Convincing growers

I recently attended the California Irrigation Institute Conference, and one of the presenters who is also an irrigation dealer shared his experiences on why growers continue to use historical methods to schedule irrigation. He said that growers will not widely adopt the latest irrigation scheduling technologies unless they are mandated to do so through regulation or convinced that the technology will improve profitability.

I will focus on the latter reason noted for lack of adoption. A golden opportunity exists for an irrigation scheduling technology that is simple, integrates easily with existing systems on the farm and can demonstrate return on investment. There also needs to be a shift in the business model from that which focuses on selling hardware or equipment to one focused on selling solutions that address clearly identified needs. There are many existing technologies with a lot of potential, and many land-grant universities have also developed irrigation schedulers that are free and robust (e.g., CropManage, KanSched, Wise, iCrop, etc.).

A golden opportunity exists for technology that is simple, integrates easily with existing systems on the farm and can demonstrate return on investment.

Condition of crop Feeling of soil Calendar schedule Water delivery schedule Soil moisture sensor Watching neighbors Daily ET reports Scheduling service Plant water status Crop simulation models

Isaya Kisekka inspects a small footprint cosmic ray neutron probe soil moisture system that can also measure soil water over the entire tomato field at the University of California, Davis research farm.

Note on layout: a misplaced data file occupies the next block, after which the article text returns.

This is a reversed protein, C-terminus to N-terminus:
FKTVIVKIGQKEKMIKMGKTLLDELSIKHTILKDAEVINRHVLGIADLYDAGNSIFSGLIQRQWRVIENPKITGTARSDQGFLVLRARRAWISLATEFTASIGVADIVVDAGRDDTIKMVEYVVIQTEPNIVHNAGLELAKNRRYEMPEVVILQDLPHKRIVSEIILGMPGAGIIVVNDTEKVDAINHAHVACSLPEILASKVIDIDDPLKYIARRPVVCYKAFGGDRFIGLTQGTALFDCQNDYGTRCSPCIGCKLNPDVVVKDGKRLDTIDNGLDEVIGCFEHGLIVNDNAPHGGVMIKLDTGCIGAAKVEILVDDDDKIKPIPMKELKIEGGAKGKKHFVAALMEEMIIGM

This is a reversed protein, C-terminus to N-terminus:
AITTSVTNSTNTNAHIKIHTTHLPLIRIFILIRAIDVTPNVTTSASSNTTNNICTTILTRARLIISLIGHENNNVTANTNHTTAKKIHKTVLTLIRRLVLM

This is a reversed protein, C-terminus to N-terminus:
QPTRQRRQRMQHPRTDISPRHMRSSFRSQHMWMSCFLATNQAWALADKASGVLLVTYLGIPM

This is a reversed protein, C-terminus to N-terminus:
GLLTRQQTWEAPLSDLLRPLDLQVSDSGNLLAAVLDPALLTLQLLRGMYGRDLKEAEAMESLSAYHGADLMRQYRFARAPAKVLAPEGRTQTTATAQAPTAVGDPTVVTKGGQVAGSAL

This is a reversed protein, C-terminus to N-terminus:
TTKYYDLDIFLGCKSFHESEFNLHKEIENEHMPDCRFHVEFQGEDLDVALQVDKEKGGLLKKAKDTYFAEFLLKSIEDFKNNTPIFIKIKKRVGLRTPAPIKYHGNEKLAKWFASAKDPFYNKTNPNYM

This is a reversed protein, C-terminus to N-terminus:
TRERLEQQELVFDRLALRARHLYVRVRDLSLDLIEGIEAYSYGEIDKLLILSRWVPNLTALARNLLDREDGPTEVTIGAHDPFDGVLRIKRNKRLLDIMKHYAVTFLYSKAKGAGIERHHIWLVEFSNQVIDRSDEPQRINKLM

The latest innovations in artificial intelligence and cloud computing combined with the ability to collect large volumes of data from low-cost soil water sensors, plant water status sensors, drones, airplanes and satellites present opportunities for optimized irrigation water management on an individual farm-by-farm basis.

Precision irrigation is a very interesting concept that, if implemented properly, could transform irrigation management and improve economic and environmental

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outcomes. You can think of precision irrigation as a systems approach to irrigation management in which the irrigation system knows what to do, knows how to do it, knows what it has done and how it effects the overall production goals, and then learns from what it has done before performing the next irrigation. You can imagine such a system as having a brain and capable of not just automatic but autonomous operation of the entire irrigation system similar to a self-driving car.

While I confess that this is more of a vision for the future, we need a disruptive irrigation management technology that will meet growers’ various goals, including production, regulatory compliance, labor shortages, water and energy use efficiency, greenhouse gas reduction, etc. In the same way that we all have smartphones because they have proven to be very useful gadgets for doing more than making calls, I envision precision irrigation technology being widely adopted because it meets a grower’s real- world needs.

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Figure 2. Methods used to decide when to irrigate as reported in the last five USDA Irrigation and Water Management Surveys (formerly Farm and Ranch Irrigation Survey)

Isaya Kisekka, PhD, is an assistant professor of agricultural water management and irrigation engineering in the departments of land, air and water resources and biological and agricultural engineering at the University of California, Davis. 29

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